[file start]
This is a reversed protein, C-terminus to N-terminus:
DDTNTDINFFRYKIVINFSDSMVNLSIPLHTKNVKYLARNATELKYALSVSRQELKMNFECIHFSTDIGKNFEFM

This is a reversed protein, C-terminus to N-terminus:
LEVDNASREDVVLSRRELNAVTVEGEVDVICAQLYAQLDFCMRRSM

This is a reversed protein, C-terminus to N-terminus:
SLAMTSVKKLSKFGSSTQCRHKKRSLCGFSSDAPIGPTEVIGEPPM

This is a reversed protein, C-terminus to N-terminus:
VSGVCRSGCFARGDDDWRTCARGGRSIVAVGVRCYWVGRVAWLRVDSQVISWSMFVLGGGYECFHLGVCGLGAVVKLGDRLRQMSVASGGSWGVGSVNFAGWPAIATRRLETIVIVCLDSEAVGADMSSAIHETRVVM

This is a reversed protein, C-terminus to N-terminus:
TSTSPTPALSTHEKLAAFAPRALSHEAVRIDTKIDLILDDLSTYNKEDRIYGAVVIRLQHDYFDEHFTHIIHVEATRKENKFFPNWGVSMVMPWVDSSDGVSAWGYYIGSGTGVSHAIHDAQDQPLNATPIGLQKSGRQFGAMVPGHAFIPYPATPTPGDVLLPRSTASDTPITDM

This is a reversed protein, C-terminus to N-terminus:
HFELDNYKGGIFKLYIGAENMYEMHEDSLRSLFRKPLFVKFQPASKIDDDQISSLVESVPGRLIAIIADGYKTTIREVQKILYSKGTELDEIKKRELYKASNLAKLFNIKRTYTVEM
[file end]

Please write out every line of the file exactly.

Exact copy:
This is a reversed protein, C-terminus to N-terminus:
DDTNTDINFFRYKIVINFSDSMVNLSIPLHTKNVKYLARNATELKYALSVSRQELKMNFECIHFSTDIGKNFEFM

This is a reversed protein, C-terminus to N-terminus:
LEVDNASREDVVLSRRELNAVTVEGEVDVICAQLYAQLDFCMRRSM

This is a reversed protein, C-terminus to N-terminus:
SLAMTSVKKLSKFGSSTQCRHKKRSLCGFSSDAPIGPTEVIGEPPM

This is a reversed protein, C-terminus to N-terminus:
VSGVCRSGCFARGDDDWRTCARGGRSIVAVGVRCYWVGRVAWLRVDSQVISWSMFVLGGGYECFHLGVCGLGAVVKLGDRLRQMSVASGGSWGVGSVNFAGWPAIATRRLETIVIVCLDSEAVGADMSSAIHETRVVM

This is a reversed protein, C-terminus to N-terminus:
TSTSPTPALSTHEKLAAFAPRALSHEAVRIDTKIDLILDDLSTYNKEDRIYGAVVIRLQHDYFDEHFTHIIHVEATRKENKFFPNWGVSMVMPWVDSSDGVSAWGYYIGSGTGVSHAIHDAQDQPLNATPIGLQKSGRQFGAMVPGHAFIPYPATPTPGDVLLPRSTASDTPITDM

This is a reversed protein, C-terminus to N-terminus:
HFELDNYKGGIFKLYIGAENMYEMHEDSLRSLFRKPLFVKFQPASKIDDDQISSLVESVPGRLIAIIADGYKTTIREVQKILYSKGTELDEIKKRELYKASNLAKLFNIKRTYTVEM